September 7, 2012 / 7:00 PM / in 5 years

McLaren shrug off Hamilton speculation

McLaren Formula One driver Lewis Hamilton of Britain is seen after the second practice session of the Italian F1 Grand Prix at the Monza circuit September 7, 2012. REUTERS/Giorgio Perottino

MONZA, Italy (Reuters) - McLaren are relaxed about Lewis Hamilton’s Formula One future and will not be distracted by ‘titillation’ in the media about him possibly moving to Mercedes, team principal Martin Whitmarsh said on Friday.

Rumors about the 2008 world champion’s future have been the main talking point at the Italian Grand Prix but Whitmarsh said it was business as usual for his engineers and mechanics.

“Media like that sort of speculation, but Lewis and his management have assured me of their intentions and we’re focused on working together at the moment,” he said at Monza where Hamilton was fastest in Friday practice.

”This weekend is important for Lewis. He needs to ensure that he gets his championship hunt back on track, and I think that’s what he wants as well.

“There’s going to be all sorts of speculation, but we are really focused on making sure we do a good job here in Monza,” added the boss, whose team have won the last two races in Hungary and Belgium.

Whitmarsh later told the official website that he doubted Hamilton would leave because “he knows that the best place for him is at McLaren. I think it is a bit of titillation in the media.”

Whitmarsh also addressed rumours that sticking points in a deal with McLaren were Hamilton’s desire to build his own brand and to keep his race trophies.

“I think Lewis is going to develop his brand and we don’t have a problem with that,” he said.

“But first and foremost he is a race driver - and the best way to develop his brand is to win on Sunday and then win in two weeks’ time and so on and so forth.”

The issue of trophies, he said, would not be a big obstacle.

McLaren Formula One driver Lewis Hamilton of Britain steers his car during the second practice session of the Italian F1 Grand Prix at the Monza circuit September 7, 2012. REUTERS/Giampiero Sposito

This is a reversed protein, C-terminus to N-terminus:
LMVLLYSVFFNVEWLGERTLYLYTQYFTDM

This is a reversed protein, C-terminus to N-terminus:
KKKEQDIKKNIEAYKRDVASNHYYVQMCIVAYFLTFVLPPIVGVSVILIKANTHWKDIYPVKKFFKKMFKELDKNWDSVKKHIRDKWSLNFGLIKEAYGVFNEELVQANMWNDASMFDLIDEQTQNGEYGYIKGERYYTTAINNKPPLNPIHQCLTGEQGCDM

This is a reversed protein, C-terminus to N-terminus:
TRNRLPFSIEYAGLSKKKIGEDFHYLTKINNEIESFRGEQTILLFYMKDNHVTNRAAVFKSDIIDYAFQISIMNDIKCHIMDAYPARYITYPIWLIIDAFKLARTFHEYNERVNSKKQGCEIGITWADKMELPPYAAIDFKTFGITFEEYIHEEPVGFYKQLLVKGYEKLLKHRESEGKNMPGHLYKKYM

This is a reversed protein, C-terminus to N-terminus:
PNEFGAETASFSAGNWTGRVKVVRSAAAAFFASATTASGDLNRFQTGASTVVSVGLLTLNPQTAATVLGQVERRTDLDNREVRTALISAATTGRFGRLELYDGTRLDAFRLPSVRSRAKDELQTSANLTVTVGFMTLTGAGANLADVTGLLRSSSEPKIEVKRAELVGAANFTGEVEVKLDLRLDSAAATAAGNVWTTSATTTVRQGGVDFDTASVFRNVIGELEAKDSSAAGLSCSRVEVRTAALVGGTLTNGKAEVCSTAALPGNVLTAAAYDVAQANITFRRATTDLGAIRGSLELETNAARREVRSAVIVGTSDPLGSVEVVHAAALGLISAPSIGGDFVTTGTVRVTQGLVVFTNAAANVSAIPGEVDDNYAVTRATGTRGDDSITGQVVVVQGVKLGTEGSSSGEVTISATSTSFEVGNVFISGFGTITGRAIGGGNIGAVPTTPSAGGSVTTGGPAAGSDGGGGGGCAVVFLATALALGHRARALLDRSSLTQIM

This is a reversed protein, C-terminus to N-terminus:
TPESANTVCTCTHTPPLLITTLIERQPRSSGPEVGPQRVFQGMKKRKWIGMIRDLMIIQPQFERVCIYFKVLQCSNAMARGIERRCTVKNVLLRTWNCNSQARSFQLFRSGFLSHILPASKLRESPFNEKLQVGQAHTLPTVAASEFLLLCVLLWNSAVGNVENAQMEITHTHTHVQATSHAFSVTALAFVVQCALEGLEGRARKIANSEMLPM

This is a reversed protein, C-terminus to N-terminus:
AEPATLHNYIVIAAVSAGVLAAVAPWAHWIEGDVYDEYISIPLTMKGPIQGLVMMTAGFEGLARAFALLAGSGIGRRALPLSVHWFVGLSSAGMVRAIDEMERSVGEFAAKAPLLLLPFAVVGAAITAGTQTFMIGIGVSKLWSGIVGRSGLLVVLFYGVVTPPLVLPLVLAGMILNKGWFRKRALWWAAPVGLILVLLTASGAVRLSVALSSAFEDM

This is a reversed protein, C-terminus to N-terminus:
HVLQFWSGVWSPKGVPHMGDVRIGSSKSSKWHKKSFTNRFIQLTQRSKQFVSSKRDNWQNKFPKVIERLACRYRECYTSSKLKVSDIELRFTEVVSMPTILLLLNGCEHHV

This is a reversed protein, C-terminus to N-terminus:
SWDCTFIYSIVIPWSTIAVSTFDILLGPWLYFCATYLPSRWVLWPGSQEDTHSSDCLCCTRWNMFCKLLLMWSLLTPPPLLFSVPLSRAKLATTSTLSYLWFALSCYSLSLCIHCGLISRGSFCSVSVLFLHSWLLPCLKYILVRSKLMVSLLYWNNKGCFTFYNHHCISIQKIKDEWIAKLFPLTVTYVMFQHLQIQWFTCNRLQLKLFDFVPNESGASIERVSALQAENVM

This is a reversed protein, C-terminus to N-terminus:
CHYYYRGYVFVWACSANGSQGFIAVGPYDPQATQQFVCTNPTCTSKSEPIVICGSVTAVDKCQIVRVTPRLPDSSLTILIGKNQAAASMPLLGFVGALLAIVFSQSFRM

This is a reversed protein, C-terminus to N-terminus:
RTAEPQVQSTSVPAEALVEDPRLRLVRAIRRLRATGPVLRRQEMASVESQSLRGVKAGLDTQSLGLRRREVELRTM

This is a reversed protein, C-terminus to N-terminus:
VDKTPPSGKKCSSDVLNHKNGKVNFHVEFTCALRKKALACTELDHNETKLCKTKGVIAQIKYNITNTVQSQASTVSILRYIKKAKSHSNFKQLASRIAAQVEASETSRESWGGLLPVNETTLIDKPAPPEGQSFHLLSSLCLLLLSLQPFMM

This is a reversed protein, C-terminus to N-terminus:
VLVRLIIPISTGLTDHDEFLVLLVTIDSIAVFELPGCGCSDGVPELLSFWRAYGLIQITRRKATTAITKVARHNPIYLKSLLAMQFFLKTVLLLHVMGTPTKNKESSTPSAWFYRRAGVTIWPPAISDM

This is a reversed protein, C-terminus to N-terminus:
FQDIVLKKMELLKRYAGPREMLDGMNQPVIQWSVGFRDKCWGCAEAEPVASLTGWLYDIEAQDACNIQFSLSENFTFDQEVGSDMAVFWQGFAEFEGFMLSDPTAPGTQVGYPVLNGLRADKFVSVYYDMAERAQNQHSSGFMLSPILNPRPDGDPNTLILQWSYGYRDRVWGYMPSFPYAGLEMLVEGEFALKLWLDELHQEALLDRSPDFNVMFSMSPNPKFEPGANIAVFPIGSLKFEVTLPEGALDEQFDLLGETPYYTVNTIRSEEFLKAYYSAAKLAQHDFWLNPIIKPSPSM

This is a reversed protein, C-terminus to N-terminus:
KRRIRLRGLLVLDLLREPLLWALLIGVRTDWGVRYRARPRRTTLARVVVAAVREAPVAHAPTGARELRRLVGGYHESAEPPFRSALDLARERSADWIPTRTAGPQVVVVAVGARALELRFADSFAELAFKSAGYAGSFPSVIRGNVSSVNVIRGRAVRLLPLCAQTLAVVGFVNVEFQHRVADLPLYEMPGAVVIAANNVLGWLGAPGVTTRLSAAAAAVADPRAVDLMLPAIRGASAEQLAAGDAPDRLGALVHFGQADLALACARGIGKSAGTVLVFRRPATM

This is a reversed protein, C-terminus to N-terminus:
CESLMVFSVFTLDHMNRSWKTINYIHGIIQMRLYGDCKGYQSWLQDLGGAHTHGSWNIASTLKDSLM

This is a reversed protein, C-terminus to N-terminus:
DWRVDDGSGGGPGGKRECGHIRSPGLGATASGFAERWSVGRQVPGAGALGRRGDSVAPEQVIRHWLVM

Hamilton was caught up in a first corner pile-up at last weekend’s Belgian Grand Prix at Spa and retired on the spot, leaving him fifth overall in the championship and 47 points adrift of Ferrari’s leader Fernando Alonso, who also drew a blank after being taken out in the crash.

The 27-year-old Briton had arrived in Spa deeply unsettled by the death of his aunt and triggered further controversy with a number of ill-judged messages on social network Twitter that were then deleted.

“He has been a little heavy hearted, with real and genuine reason of course, and those issues in his personal life have probably had a bigger impact than all of this media hype at the moment,” said Whitmarsh.

McLaren Formula One driver Lewis Hamilton of Britain talks with technician during the first practice session of the Italian F1 Grand Prix at the Monza circuit September 7, 2012. REUTERS/Stefano Rellandini


Paddock opinion is divided on whether Hamilton will leave McLaren, the team he has raced for since his F1 debut in 2007 and that funded him through the various feeder series from karting upwards.

Jenson Button, the 2009 champion, has said he expects his team mate to stay but Mercedes have financial clout and are undoubtedly interested in a proven talent with huge name recognition outside the sport.

Hamilton’s management have said they remain in advanced negotiations with McLaren. Mercedes have declined to comment on speculation.

Whitmarsh said he had been around too long in Formula One to be surprised by stories possibly blown out of proportion for various reasons, and would not be talking to Hamilton about contracts this weekend.

”I have plenty of personal contact with the driver, but he always gives me plenty of other things to talk to him about,“ he said. ”I don’t think it’s right for him to get involved in negotiations, that’s why we have managers.

“Ultimately a driver has to drive where he is happy to drive, so the team and I don’t want anyone who is not 100 percent committed to it. You can’t work like that. I’ve made that clear from the outset.”

Editing by Martyn Herman

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